Mosquitoes, to put it bluntly and perhaps mildly, are no more than pests to humans, with their characteristic springtime and summertime bites causing pain, itching and swelling in most people. Some animals turn the tables on these annoying insects and make mosquitoes part of their own diet; although the idea of using these mosquito predators as pest-control agents is appealing, in reality, they rarely help control mosquito population numbers to any significant extent.
Insects That Eat Mosquitoes
Insects that eat mosquitoes include dragonflies and their lesser-known cousins, damselflies. Dragonflies tend to feed during the day, when mosquitoes, which are most active at night, are for the most part concealed in nearby underbrush. As a result, the mosquito intake by adult dragonflies is lower than optimal. Fortunately (for mosquito-haters), dragonfly larvae actually feed on mosquito larvae when they can, to the extent that dragonflies do most of their predatory damage to mosquitoes before either insect is even close to mature.
A common nickname for dragonflies, "mosquito hawks," is not really warranted in the sense that dragonfly predation does little to reduce mosquito numbers. (Note that the name "mosquito hawk" is often used with other species like crane flies.)
Mosquitoes develop under water from eggs to larvae to pupae. To breathe, the larvae suspend themselves at the surface of the water with a breathing tube or siphon. Here they are vulnerable to other surface dwelling mosquito predators like whirligig beetles (Gyrinidae) and water striders (Gerridae).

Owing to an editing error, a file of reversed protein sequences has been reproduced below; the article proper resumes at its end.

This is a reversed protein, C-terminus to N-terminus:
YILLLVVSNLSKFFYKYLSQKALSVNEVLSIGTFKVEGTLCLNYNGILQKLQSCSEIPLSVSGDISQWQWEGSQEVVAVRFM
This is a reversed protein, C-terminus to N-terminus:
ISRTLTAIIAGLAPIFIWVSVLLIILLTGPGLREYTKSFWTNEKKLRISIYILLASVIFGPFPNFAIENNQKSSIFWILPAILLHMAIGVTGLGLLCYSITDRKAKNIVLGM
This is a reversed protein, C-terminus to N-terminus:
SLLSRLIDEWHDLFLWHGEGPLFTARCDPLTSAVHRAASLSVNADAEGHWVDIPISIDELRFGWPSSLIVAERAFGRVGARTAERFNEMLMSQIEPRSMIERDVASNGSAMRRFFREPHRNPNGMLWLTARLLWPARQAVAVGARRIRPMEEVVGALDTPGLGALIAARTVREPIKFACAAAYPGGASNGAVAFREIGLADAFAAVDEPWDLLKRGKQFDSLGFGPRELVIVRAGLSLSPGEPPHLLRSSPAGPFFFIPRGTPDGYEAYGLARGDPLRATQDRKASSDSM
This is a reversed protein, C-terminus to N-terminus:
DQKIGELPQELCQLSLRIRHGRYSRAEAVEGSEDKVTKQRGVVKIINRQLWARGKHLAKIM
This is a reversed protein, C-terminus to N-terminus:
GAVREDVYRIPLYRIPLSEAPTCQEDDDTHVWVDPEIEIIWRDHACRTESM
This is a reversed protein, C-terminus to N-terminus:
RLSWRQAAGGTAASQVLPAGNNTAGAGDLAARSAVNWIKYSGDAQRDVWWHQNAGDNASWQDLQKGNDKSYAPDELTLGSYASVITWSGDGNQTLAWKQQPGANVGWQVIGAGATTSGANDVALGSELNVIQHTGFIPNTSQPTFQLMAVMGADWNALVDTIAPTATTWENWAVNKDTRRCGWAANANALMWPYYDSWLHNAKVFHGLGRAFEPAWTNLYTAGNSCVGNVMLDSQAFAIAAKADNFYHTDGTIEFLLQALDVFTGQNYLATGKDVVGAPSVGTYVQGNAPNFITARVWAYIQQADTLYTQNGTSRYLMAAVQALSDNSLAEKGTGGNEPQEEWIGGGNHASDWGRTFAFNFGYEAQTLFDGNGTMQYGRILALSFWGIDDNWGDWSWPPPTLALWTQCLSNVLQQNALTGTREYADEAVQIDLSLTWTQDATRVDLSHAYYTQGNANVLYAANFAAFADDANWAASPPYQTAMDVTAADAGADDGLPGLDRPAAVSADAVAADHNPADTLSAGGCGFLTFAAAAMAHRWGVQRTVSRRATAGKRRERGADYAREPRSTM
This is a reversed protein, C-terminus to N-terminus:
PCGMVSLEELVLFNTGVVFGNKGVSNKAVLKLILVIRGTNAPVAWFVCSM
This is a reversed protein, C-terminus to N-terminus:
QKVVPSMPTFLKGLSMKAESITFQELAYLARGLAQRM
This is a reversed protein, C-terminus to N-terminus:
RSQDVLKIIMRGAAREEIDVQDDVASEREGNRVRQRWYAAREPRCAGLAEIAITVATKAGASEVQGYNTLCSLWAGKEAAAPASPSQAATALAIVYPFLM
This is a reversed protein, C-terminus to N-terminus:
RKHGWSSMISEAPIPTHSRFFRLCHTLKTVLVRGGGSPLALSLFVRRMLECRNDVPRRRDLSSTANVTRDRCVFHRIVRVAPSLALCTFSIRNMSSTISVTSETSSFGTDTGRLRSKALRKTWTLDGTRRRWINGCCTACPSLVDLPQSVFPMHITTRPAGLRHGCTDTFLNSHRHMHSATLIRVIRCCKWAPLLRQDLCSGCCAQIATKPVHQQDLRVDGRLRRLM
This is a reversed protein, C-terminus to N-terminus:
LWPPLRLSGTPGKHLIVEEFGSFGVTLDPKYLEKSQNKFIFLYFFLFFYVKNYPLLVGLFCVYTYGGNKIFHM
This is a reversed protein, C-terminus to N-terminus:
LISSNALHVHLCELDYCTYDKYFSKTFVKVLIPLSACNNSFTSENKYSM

Bats and Birds That Eat Mosquitoes
Birds that eat mosquitoes include the purple martin, swallows, geese, terns, ducks and migratory songbirds. Usually, these predators eat mosquitoes at both the adult and aquatic (larval) stages.
Purple martins are probably the birds most famed for dining on mosquitoes, with various erroneous Internet claims placing their consumption at levels many times higher than it actually is. In reality, no more than 3 percent of their diet likely consists of mosquitoes.
Bats are mammals that eat mosquitoes. Their echolocation-driven means of hunting down, trapping and eating their prey makes other insects easy targets for bats to catch. While bats may catch many different nocturnal insects, their affinity for mosquitoes is undeniable. A recent study at the University of Wisconsin found mosquito evidence in the guano (feces) of over 70 percent of the wild bats studied, suggesting that bats in their natural habitat eat far more mosquitoes than previously thought.
Fish That Eat Mosquitoes
Yes, even fish get in on the mosquito-predator act. Clearly, this is limited to the mosquito's larval stage, which takes place in fresh water. Goldfish, guppies, bass, bluegill and catfish all prey on mosquito larvae to some extent.
The champion mosquito-eating fish, however, is Gambusia affini, the so-called "mosquito fish." This may be the only animal that is effective when put to purposeful use as a mosquito-control agent. They are born in broods of several hundred, and a single young mosquito fish can consume anywhere from close to half its body weight to over one and a half times its body weight in food per day, a significant fraction of this consisting of mosquito larvae.
Other Animals That Eat Mosquitoes
One type of turtle, the red-eared slider, has been used to some effect to control mosquito larvae populations in Honduras.
Tadpoles and adult frogs are reported by some sources to eat a lot of mosquitoes and their larvae, but in truth, only the spade foot toad, green tree frog and giant tree frog do this in significant numbers.
We may not be able to depend on other animals to rid us of these pesky insects but mosquitoes are nonetheless food for a variety of creatures.
About the Author
Kevin Beck holds a bachelor's degree in physics with minors in math and chemistry from the University of Vermont. Formerly with ScienceBlogs.com and the editor of "Run Strong," he has written for Runner's World, Men's Fitness, Competitor, and a variety of other publications. More about Kevin and links to his professional work can be found at www.kemibe.com.